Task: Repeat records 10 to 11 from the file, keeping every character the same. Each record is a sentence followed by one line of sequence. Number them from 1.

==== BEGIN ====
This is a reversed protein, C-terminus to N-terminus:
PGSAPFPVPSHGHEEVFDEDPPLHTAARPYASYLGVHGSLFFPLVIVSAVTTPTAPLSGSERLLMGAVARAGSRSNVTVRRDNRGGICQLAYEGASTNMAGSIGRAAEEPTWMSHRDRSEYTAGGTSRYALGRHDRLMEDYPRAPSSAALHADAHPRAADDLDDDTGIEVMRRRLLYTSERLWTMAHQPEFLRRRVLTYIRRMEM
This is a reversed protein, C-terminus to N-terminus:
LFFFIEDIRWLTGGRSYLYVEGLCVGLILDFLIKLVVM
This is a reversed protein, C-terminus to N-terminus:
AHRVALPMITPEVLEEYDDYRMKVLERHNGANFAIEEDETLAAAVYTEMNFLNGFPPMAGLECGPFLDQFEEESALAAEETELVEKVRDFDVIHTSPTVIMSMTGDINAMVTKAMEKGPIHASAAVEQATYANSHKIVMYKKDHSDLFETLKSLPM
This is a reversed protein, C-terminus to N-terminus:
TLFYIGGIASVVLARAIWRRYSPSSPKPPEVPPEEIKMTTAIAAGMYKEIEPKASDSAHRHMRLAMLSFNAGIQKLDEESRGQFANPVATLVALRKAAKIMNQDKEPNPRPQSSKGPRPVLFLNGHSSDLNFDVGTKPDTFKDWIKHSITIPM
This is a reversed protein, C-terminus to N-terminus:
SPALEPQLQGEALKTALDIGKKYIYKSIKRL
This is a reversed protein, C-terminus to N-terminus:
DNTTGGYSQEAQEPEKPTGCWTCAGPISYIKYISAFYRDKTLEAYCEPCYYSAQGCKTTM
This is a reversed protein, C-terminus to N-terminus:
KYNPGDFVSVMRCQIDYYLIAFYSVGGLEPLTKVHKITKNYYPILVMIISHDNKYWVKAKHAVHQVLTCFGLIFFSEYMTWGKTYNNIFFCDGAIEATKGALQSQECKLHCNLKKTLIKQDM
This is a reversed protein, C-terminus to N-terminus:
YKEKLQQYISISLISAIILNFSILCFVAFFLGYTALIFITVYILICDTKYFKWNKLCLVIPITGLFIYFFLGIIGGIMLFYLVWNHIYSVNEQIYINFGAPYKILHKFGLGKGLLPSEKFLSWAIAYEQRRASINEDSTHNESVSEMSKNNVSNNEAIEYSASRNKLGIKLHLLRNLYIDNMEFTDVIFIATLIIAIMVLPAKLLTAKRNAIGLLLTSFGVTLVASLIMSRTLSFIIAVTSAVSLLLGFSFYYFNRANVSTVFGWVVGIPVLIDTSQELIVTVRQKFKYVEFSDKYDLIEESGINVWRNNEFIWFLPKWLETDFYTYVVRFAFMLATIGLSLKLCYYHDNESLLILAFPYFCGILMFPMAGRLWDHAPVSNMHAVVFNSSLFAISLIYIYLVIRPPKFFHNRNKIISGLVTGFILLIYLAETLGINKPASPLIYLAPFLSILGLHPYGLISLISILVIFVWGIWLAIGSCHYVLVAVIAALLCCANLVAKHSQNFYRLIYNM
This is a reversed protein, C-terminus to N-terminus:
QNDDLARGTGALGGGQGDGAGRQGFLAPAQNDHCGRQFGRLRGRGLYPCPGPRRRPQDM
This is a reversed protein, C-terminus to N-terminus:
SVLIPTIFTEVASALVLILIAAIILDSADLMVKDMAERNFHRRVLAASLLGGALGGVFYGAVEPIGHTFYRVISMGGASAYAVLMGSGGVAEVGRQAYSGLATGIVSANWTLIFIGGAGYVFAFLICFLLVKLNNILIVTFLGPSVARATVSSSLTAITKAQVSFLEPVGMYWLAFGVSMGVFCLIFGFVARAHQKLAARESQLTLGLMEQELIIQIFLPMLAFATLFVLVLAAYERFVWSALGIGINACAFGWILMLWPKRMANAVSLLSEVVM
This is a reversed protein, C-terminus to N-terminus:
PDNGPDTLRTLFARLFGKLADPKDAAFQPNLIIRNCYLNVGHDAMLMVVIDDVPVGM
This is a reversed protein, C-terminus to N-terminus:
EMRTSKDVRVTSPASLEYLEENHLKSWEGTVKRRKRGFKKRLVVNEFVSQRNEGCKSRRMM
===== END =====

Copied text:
This is a reversed protein, C-terminus to N-terminus:
SVLIPTIFTEVASALVLILIAAIILDSADLMVKDMAERNFHRRVLAASLLGGALGGVFYGAVEPIGHTFYRVISMGGASAYAVLMGSGGVAEVGRQAYSGLATGIVSANWTLIFIGGAGYVFAFLICFLLVKLNNILIVTFLGPSVARATVSSSLTAITKAQVSFLEPVGMYWLAFGVSMGVFCLIFGFVARAHQKLAARESQLTLGLMEQELIIQIFLPMLAFATLFVLVLAAYERFVWSALGIGINACAFGWILMLWPKRMANAVSLLSEVVM
This is a reversed protein, C-terminus to N-terminus:
PDNGPDTLRTLFARLFGKLADPKDAAFQPNLIIRNCYLNVGHDAMLMVVIDDVPVGM